Friday, March 30, 2018

Why Education Doesn't Lead to Growth in Mexico

Santiago Levy, an economist who served in several capacities in the Mexican government, has a really interesting post at the Brookings Institution site about education and economic growth in Mexico. We would logically expect a more educated workforce to generate more growth but we don't see that in Mexico (and likely not in other Latin American countries as well).

The answer is informality.

The co-existence of heterogeneous firms in the same narrowly-defined market is one manifestation of widespread resource misallocation in Mexico. If somehow the hundreds of self-employed truck drivers could be grouped in a firm, the productivity of the transportation sector would increase and, critically, so would the demand for more educated workers. 
Many developing countries in Latin America have numerous small low productivity firms and many self-employed workers. In other words, they have large informal sectors and misallocation is a significant issue. While the specific factors that generate misallocation probably differ between countries, in each economy the phenomenon drives two undesirable outcomes: low productivity and depressed demand for more educated workers.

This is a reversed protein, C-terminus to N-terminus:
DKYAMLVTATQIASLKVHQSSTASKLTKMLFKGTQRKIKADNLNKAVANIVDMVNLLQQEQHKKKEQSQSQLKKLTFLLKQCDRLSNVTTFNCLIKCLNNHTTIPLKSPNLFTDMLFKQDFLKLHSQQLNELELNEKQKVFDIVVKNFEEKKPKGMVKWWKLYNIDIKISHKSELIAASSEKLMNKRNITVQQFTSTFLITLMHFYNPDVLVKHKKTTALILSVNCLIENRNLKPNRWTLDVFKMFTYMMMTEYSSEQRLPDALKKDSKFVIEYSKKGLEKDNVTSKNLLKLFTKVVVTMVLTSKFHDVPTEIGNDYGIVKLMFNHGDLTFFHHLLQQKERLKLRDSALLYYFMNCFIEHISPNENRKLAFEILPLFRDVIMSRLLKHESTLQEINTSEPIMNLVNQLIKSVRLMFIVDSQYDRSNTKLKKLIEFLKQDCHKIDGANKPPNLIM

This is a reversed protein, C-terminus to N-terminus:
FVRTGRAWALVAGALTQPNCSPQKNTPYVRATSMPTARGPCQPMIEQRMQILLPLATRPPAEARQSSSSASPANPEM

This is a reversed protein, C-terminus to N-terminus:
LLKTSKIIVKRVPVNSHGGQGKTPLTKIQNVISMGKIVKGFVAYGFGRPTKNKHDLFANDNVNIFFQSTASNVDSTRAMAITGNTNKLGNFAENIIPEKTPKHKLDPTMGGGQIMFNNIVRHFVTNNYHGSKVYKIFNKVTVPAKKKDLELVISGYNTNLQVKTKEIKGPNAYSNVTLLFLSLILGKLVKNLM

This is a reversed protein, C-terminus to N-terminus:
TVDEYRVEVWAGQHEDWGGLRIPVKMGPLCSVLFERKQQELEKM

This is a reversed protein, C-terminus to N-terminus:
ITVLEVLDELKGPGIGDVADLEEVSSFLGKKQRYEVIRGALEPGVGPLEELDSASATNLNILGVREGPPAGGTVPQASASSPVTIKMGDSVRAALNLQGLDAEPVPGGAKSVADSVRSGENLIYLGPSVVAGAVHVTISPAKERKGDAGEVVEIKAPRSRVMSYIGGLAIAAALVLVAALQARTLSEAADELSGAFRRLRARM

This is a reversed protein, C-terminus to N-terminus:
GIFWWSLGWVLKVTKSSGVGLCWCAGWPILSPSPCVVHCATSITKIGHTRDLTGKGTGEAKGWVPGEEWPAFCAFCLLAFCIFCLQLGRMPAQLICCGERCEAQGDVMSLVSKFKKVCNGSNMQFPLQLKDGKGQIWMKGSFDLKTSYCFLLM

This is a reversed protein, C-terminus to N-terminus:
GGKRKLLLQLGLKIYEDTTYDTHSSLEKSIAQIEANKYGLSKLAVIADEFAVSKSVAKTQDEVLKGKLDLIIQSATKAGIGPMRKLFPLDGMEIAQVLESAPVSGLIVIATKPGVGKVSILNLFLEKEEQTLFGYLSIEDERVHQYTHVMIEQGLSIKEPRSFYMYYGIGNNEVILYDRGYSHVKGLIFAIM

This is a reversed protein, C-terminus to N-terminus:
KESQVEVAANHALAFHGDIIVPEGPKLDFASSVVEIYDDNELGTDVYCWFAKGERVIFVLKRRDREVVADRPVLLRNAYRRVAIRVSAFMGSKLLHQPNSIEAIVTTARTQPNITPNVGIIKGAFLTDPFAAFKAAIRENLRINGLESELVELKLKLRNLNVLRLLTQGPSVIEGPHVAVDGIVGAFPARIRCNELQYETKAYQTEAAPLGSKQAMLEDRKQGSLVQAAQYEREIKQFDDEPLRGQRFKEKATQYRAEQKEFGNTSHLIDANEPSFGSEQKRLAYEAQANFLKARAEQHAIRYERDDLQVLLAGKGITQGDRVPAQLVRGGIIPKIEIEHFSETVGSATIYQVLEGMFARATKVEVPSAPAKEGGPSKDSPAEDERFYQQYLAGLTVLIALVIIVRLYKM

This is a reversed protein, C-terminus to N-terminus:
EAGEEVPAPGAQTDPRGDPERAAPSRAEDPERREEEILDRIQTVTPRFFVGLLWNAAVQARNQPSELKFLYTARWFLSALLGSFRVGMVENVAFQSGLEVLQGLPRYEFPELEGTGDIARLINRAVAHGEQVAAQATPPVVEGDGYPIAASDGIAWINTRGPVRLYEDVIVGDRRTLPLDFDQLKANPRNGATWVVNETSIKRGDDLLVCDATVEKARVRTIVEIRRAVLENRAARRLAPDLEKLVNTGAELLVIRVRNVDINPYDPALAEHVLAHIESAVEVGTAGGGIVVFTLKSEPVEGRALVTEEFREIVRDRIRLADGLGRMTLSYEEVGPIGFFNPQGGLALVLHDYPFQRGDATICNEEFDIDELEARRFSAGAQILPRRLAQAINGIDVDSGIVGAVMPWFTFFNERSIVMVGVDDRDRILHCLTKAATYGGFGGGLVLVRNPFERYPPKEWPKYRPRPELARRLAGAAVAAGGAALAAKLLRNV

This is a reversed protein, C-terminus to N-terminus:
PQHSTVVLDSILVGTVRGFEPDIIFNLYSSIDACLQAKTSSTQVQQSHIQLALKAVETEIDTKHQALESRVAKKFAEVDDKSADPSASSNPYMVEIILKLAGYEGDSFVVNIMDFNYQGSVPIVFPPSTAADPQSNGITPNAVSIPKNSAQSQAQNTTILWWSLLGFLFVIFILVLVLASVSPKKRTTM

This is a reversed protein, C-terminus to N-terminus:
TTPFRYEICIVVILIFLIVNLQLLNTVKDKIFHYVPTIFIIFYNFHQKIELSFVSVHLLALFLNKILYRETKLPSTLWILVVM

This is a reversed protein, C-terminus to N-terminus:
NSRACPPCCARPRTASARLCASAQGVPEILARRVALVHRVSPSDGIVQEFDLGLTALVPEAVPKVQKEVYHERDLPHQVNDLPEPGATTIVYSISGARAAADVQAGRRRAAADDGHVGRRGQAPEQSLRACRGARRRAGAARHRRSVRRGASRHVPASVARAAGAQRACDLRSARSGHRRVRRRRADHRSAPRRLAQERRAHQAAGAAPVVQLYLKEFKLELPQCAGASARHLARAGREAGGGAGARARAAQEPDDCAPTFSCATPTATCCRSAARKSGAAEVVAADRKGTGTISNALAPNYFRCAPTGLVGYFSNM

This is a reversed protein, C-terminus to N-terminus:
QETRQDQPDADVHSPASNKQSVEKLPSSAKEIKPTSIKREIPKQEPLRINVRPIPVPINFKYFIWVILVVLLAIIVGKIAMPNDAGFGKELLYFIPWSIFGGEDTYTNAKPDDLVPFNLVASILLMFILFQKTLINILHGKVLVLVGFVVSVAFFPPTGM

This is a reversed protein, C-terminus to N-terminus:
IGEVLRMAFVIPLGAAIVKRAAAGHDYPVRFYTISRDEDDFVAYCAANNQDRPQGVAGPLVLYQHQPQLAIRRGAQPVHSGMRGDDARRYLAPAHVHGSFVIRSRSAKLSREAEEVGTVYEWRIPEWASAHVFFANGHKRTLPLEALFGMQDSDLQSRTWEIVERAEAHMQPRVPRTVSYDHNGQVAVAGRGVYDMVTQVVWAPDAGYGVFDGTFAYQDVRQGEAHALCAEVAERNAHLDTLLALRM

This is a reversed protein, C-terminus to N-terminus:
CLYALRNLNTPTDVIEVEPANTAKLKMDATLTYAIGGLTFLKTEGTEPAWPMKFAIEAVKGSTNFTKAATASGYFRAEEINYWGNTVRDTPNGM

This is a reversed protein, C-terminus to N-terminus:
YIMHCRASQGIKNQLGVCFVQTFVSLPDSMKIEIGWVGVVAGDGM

In Mexico there is a huge gap between the most productive and least productive firms. The most productive have educated workers doing accounting, engineering, web design, or whatever. The least productive are just one or a few people doing it on their own on a shoestring. They are not hiring educated workers.

In short, informality is a drag on economic growth, employment, and wages. And it remains widespread.


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